Year-round Pell Appropriation in Jeopardy

July 7, 2016

By Allie Ciaramella, Communications Manager 

A House appropriations subcommittee approved a bill today that would cut about $1.3 billion from the Pell Grant program -- without restoring year-round Pell Grants, as the body’s Senate counterpart moved to do last month.

In June, a Senate subcommittee approved almost unanimously a bipartisan appropriations bill for the first time in seven years -- one that restored year-round Pell Grants, but also redirected about $1.2 billion from Pell’s estimated $7.8 billion surplus toward the National Institutes of Health.

But the House version nixed the year-round grants, while still increasing the maximum grant award to $5,935 next year because of the program's mandatory funding stream. The bill also contains a $27 million year-over-year funding increase for the Federal Work-Study Program. And it includes policy riders to block several of the Obama administration’s controversial higher education regulations, including those regarding teacher preparation, state authorization, the federal definition of a credit hour and “gainful employment,” a rule intended to crack down on poorly performing for-profit colleges.

The individual spending bill probably won’t get far, as Congress faces a backlog of such legislation with the year drawing to a close. But it does set the stage for debates (which are looking increasingly likely) over how to instead fund the entire government in a single omnibus bill later this year.

Restoring the year-round Pell Grant through the appropriations process could, under the Senate subcommittee’s proposal, give almost 1 million low-income students access to the funds for the 2017-18 academic year, allowing them to enroll continuously.

The National College Access Network applauded the Senate subcommittee’s short-term victory for students -- year-round Pell Grants -- and also cautions against over-drawing funds from the Pell surplus to pay for non-student aid programs. The year-round Pell Grant costs approximately $1.4 billion, according to President Barack Obama's budget estimate. If the appropriations process keeps removing money from the surplus in future funding cycles, the program will reach a shortfall earlier than anticipated.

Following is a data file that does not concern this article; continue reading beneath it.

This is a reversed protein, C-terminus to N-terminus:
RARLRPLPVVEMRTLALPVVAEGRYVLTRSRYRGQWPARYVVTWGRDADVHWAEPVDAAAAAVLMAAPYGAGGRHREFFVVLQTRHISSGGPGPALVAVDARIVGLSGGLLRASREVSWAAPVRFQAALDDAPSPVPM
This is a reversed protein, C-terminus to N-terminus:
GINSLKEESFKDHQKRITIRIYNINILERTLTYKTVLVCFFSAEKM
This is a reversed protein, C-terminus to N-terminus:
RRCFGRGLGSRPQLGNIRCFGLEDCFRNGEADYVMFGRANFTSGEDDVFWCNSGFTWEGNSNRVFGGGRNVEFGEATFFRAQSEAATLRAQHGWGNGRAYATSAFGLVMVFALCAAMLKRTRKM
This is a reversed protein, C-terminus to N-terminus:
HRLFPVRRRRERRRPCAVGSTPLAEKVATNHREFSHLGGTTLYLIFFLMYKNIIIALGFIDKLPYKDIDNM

NCAN also encourages Sens. Lamar Alexander and Patty Murray, the leaders of the HELP Committee who also sit on the Senate Committee on Appropriations, to strengthen the Pell Grant program even further through Higher Education Act reauthorization, so students can attend school year-round and know that their Pell Grant will continue to increase annually -- as does the cost of college.

In a letter sent to leading House appropriators Wednesday, Reps. Bobby Scott (D-Va.), Rubén Hinojosa (D-Texas) and 120 other House Democrats said that cutting Pell funds now will make it harder to strengthen the program during reauthorization.

"Any current surplus balance reflects Congress' intent and commitment to make college more affordable for millions of students through updating the Pell Grant program," they wrote. "The [Labor, Health and Human Services, and Education] appropriations bill should not balance other funding needs on the backs of low-income college students."

The full House Appropriations Committee could consider the bill next week.



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